Yes, the beard is gone. Like an infant discovering its tongue, I’d become obsessively aware of the hair on my face, touching it, scratching at it, thinking about it day and night. The symptoms were like a series of signposts, and they read: “A shave / That’s real / No cuts to heal / A soothing / Velvet after-feel / Burma-Shave.”
By the way, this must be the sixth or seventh beard I’ve shaved off. Donna hasn’t noticed once, and her record is unbroken.
So what’s with the bandage? No, it’s not a shaving cut. It’s the result of having another basal cell carcinoma removed, this one near my right eye. I went to a doctor who specializes in Mohs surgery. It took a while, what with the doctor removing a layer, leaving to examine it under a microscope, coming back for another slice, etc, but Donna says once it’s healed I’ll be as pretty as Muhammad Ali. She should know: she had a skin cancer removed from her nose with Mohs surgery last year. There’s no scar at all, and she’s even prettier than Ali in his prime.
When I left the doctor’s office yesterday morning I was wearing a thick gauze pad and plenty of tape. The dressing was supposed to stay in place two days, but part of the tape covered the inner corner of my eye and drove me crazy. Not only that, my glasses slid down to the end of my nose and I had to tilt my head way back to read. One day was all I could stand. It’s not bleeding, so thin bandages . . . which I was supposed to start wearing tomorrow anyway . . . will have to do. The things we do for vanity!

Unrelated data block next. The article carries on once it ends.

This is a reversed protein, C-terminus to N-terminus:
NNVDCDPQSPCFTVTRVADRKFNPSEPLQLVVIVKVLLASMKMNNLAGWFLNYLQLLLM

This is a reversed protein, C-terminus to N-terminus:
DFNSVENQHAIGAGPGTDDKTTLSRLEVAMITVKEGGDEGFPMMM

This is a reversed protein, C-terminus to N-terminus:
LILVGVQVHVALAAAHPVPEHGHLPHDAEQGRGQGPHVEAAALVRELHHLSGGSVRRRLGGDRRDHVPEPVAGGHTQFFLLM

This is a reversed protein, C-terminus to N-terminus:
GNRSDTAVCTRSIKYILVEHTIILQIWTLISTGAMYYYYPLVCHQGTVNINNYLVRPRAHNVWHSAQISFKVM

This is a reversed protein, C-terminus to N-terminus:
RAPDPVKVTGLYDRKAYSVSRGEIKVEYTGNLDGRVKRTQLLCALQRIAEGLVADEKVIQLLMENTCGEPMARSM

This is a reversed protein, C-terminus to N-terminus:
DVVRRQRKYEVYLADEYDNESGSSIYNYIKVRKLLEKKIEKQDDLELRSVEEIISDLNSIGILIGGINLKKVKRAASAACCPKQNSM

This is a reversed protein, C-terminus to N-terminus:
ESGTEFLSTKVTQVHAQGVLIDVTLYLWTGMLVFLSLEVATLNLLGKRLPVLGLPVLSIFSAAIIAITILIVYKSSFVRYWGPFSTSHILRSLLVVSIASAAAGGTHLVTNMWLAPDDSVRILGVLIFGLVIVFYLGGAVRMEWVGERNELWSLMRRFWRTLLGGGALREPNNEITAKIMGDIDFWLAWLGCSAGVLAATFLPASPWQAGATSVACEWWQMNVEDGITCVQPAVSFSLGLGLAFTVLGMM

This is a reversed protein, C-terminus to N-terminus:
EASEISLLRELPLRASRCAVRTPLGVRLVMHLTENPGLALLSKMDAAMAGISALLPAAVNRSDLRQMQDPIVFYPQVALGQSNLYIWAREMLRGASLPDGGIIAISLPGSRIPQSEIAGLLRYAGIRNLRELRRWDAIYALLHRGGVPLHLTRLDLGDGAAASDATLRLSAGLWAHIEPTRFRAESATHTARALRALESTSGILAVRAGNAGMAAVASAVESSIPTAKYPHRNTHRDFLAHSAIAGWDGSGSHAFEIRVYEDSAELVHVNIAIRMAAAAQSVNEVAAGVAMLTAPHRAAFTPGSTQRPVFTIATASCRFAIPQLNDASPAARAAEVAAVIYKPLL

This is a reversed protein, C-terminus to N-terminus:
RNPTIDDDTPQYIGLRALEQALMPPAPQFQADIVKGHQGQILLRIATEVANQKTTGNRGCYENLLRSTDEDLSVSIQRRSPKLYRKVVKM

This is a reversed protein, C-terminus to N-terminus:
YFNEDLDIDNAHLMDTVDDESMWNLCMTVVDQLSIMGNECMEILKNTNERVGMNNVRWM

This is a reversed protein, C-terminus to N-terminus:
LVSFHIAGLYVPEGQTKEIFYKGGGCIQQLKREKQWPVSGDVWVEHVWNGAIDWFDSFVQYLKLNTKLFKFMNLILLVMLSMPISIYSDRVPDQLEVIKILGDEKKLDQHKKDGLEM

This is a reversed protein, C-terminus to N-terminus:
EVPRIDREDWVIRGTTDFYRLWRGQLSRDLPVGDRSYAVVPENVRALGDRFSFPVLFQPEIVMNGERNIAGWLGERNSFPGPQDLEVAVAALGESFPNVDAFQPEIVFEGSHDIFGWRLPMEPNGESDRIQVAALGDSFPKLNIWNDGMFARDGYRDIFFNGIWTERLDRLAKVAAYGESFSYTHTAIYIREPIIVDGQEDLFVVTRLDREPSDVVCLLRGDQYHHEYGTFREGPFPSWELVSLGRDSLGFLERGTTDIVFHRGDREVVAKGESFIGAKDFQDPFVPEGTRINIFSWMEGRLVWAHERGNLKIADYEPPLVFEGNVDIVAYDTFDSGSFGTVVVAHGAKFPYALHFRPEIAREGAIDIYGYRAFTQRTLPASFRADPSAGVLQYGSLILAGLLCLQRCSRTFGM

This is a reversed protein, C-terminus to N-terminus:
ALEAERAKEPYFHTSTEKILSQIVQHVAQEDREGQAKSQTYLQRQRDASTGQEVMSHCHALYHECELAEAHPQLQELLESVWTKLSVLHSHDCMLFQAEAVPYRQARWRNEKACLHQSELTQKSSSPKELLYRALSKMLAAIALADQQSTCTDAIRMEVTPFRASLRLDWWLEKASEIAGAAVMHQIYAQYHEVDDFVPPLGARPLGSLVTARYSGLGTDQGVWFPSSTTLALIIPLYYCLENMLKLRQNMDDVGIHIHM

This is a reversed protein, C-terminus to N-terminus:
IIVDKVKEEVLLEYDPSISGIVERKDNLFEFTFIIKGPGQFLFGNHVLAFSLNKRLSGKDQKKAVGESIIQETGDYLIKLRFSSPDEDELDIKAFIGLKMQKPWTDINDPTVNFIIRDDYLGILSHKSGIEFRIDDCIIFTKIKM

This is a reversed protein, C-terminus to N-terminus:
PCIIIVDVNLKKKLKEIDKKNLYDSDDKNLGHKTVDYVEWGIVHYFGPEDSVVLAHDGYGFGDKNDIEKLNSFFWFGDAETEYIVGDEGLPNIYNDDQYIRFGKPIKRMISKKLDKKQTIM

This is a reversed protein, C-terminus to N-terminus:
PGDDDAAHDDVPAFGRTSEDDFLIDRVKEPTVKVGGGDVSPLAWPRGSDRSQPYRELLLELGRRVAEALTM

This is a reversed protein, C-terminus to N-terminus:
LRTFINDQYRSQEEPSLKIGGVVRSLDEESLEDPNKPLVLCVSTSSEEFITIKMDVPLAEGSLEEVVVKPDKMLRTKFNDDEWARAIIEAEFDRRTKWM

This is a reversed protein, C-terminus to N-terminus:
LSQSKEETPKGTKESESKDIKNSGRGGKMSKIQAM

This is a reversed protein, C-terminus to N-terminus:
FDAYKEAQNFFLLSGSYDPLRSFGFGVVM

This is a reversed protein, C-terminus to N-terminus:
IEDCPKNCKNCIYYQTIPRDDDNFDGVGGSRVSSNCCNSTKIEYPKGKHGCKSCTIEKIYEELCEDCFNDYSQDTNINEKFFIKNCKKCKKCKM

Our daughter Polly’s been living with us for more than a year. I’m not as upset by this as I was six months ago, because at least she has a job now and isn’t underfoot all the time. Over the past few months she’s interviewed with a few Phoenix-based human resources outsourcing companies, but none of the jobs have panned out. We try to be optimistic, but suspect there’s a red X on her record from a previous job in that career field . . . either that or it’s her lack of a college degree in a field where virtually everyone else has one.
How much longer is this going to go on? We don’t know, obviously. Polly’s dating again, and maybe that’s her escape plan. The job she has, working as a cashier at Ace Hardware, doesn’t quite pay enough for her to move into her own place, or at least that’s what Donna maintains. I wonder, though . . . Tucson is full of people working low-paying jobs and somehow managing to make ends meet.
I’m sharing some pretty personal stuff with you here. I hope you realize I’m not complaining . . . I’m mostly thinking out loud, wondering when our daughter will finally become a person in the world.
I’m through with the Republicans and their hatefest of a convention. I snarked on Melania Trump’s plagiarized speech, and so did everyone else. Sadly, everyone else is still going on about the goddamned speech, ignoring the truly frightening excesses on display in Cleveland, and now I’m embarrassed to have been part of the chorus. Republicans are going to do their thing no matter how much we try to shame them. It’ll be the Democrats’ turn next week, and maybe Hillary can calm things down and get a positive bump while she’s at it. Hey, it could happen! Not that it’s likely to. . . .
I was taught to indicate a trailing-off thought by ending a sentence with a period followed by an ellipsis. . . . Yes, that’s how it’s done, with a full space after the period and thin spaces between the dots of the ellipsis. When I do it, though, it looks fussy and pedantic. Why can’t we just trail off without the period? Like this . . .
(. . . trailing off now . . .)